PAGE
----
During this dividing process, there are always a few cells that don't follow the normal path, sticking neither to the thymus nor the thyroid. These castaway cells are scattered and marooned throughout the developing neck.

"It's too late for these cells to join the major glands; eventually some decide to become thymus cells, and this is where cervical thymi come from," said Manley.

Some of these cells turn directly into thymus cells. Others, for reasons not yet fully understood, appear to start out as parathyroid cells, but unexpectedly switch and turn into thymus cells instead.

The ultimate question facing researchers now is whether these satellite thymus glands matter. Are they merely an inconsequential relic of an untidy developmental process? If not, do they help or harm the body?

Manley cautions that it is too early to answer these questions definitively, but the group examined T-cells created by both the direct developing thymi and those derived from parathyroid cells. They discovered that they have very different functions from those found in the main thymus gland.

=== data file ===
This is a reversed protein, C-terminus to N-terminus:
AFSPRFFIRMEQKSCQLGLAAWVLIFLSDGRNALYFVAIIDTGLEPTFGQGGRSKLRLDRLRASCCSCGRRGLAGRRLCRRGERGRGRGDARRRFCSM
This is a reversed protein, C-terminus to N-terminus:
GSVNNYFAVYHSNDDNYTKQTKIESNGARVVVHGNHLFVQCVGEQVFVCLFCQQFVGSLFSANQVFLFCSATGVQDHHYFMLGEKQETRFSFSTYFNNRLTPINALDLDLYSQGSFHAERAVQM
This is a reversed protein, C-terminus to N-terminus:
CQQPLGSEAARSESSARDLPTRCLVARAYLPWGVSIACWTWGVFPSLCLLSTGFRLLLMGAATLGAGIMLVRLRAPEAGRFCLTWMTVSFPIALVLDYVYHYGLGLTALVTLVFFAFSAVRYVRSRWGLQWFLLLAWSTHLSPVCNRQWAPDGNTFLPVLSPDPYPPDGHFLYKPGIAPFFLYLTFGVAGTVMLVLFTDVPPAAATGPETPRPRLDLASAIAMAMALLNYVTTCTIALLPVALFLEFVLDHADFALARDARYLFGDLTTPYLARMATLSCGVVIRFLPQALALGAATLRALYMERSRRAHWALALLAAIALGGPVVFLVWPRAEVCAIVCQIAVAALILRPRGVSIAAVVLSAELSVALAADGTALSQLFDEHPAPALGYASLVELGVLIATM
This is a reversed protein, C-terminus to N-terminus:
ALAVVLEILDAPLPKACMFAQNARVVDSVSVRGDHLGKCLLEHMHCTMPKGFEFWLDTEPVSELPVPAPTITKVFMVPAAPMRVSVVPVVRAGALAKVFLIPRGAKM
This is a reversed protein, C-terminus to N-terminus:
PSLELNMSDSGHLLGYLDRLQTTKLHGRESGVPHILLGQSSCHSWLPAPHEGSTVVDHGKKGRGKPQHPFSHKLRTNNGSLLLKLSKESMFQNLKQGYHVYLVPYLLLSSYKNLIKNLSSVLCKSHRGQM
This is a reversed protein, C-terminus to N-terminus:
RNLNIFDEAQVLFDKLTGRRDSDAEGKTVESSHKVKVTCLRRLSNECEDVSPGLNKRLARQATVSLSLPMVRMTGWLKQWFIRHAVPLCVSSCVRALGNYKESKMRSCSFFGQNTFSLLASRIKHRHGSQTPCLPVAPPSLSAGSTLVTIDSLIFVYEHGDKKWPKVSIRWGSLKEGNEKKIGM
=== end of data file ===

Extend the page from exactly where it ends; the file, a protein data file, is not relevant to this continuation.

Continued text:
The thymus cells that began life as parathyroid primarily make a kind of T-cell that is thought to act as an early responder to pathogens in the body.

"They're kind of like the canary in a coal mine," Manley said. "They see something harmful and alert other cells to the problem so they can come and fight the infection."

Cells of this type are relatively rare in the body, but some research suggests that more of them could help the body fight infections more rapidly and completely.

However, both the direct developing and parathyroid-derived thymus cells can also produce autoreactive T-cells.